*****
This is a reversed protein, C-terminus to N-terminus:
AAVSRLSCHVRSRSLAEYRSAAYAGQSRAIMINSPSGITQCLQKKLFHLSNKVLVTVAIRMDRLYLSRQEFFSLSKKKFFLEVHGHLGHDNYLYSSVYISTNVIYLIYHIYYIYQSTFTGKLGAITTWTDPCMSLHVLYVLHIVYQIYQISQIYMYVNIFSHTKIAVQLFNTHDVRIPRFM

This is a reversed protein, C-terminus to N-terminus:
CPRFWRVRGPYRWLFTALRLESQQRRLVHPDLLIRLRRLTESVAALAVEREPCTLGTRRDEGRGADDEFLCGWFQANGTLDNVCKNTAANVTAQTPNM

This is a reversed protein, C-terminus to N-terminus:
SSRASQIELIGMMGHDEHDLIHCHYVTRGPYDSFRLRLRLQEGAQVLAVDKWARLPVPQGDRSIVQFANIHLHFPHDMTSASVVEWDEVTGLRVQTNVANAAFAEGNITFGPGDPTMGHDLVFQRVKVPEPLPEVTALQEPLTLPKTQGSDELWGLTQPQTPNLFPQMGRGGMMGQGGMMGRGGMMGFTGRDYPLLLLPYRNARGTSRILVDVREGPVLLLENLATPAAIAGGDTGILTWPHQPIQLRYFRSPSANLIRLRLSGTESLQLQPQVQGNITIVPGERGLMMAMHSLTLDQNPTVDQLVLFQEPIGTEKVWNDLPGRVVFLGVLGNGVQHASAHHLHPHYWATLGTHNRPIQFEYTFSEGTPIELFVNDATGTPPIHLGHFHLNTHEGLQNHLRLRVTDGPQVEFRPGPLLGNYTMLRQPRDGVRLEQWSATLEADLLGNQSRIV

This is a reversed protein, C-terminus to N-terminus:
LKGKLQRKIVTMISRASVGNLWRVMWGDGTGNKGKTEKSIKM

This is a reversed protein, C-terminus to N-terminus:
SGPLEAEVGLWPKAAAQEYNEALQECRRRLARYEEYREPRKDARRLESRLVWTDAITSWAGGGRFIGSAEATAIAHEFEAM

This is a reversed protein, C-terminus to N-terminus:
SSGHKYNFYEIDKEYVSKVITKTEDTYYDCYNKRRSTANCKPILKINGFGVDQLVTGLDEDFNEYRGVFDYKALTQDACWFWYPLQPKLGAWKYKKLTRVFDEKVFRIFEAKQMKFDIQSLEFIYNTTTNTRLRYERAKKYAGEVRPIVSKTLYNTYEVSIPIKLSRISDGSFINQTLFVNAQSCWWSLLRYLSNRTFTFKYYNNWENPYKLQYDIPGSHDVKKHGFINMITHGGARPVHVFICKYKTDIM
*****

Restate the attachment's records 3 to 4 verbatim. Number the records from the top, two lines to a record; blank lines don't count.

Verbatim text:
This is a reversed protein, C-terminus to N-terminus:
SSRASQIELIGMMGHDEHDLIHCHYVTRGPYDSFRLRLRLQEGAQVLAVDKWARLPVPQGDRSIVQFANIHLHFPHDMTSASVVEWDEVTGLRVQTNVANAAFAEGNITFGPGDPTMGHDLVFQRVKVPEPLPEVTALQEPLTLPKTQGSDELWGLTQPQTPNLFPQMGRGGMMGQGGMMGRGGMMGFTGRDYPLLLLPYRNARGTSRILVDVREGPVLLLENLATPAAIAGGDTGILTWPHQPIQLRYFRSPSANLIRLRLSGTESLQLQPQVQGNITIVPGERGLMMAMHSLTLDQNPTVDQLVLFQEPIGTEKVWNDLPGRVVFLGVLGNGVQHASAHHLHPHYWATLGTHNRPIQFEYTFSEGTPIELFVNDATGTPPIHLGHFHLNTHEGLQNHLRLRVTDGPQVEFRPGPLLGNYTMLRQPRDGVRLEQWSATLEADLLGNQSRIV

This is a reversed protein, C-terminus to N-terminus:
LKGKLQRKIVTMISRASVGNLWRVMWGDGTGNKGKTEKSIKM